|Full name||Malcolm Ian Macdonald|
|Date of birth||7 January 1950|
|Place of birth||Fulham, England|
* Senior club appearances and goals counted for the domestic league only.
Malcolm Ian Macdonald (born 7 January 1950) is a former English footballer nicknamed Supermac, famed for scoring goals for Luton Town, Newcastle United and Arsenal.Macdonald Is Newcastle United's fifth highest goalscorer off all-time.
Born in Fulham, London, Macdonald started out as a full back before switching to centre forward. After signing from Tonbridge Angels Bobby Robson paid £1,000 to sign him for Fulham in 1968 just after their relegation from the Football League First Division.
A year later he moved to Luton Town. At Luton he scored 49 times in 88 matches, which caught the eye of Newcastle United manager Joe Harvey, who signed him for £180,000 in the summer of 1971. At Newcastle he quickly became a favourite of the fans, scoring a hat-trick on his home debut against Liverpool, and was the club's top scorer for five seasons in a row.
While at Newcastle, he made his debut for England (against Wales). On 16 April 1975, in a European Championship qualifier for England against Cyprus he scored all five goals in a 5–0 victory. Although three pre-war players (Steve Bloomer, Vivian Woodward and Willie Hall) had previously scored five for England, Macdonald was the first, and remains the only, player to do so in a competitive international. His feat spawned the newspaper headline "SuperMac 5, Cyprus 0". In total he played 14 times for his country, scoring six times (the only other game he scored in being a 2–0 win over then World Champions West Germany).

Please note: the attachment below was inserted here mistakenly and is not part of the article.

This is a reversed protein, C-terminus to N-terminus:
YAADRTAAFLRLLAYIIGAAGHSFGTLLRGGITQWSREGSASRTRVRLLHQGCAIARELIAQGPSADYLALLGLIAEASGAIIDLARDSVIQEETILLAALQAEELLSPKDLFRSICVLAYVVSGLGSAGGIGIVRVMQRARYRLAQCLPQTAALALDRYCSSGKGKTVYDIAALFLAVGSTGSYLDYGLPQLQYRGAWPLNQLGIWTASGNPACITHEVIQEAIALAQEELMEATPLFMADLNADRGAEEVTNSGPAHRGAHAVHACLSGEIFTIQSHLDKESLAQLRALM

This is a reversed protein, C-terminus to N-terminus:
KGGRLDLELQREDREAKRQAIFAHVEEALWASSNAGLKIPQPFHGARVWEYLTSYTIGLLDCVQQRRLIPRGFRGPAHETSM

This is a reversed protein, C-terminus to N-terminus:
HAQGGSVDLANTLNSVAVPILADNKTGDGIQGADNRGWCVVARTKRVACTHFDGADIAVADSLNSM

Macdonald left Newcastle for Arsenal in 1976, for the unusual fee of £333,333.34, (confirmed by Macdonald himself on BBC Radio 5 Live on 31 August 2013) and played two full seasons (being the club's top scorer in both), but suffered a knee injury in a League Cup match against Rotherham at the start of the 1978–79 season, from which he was unable to completely recover. After having spent a couple of months in Sweden with Djurgårdens IF he announced his retirement from playing at the premature age of 29 in August 1979. He never won a major honour but was on the losing side in two FA Cup finals and a League Cup final, two for Newcastle and one for Arsenal.
After retirement from playing, he returned to Fulham to manage them for four seasons from 1980 to 1984, and was later manager of Huddersfield Town between 1987 and 1988. His time at Fulham was initially successful, with promotion to the Second Division being achieved in 1982. In the 1982–83 season, they appeared certainties for promotion to the First Division for the majority of the season, but a slump in the later stages of the season allowed their lead to wither away and they finished 4th. The following season began as a struggle before a second half turnaround saw them into mid-table safety, however he would be replaced by his assistant Ray Harford in April 1984.
He returned to management with Huddersfield in 1987, but his time in charge proved disastrous, including a 10–1 loss to Manchester City as the side were relegated from the Second Division in dismal fashion.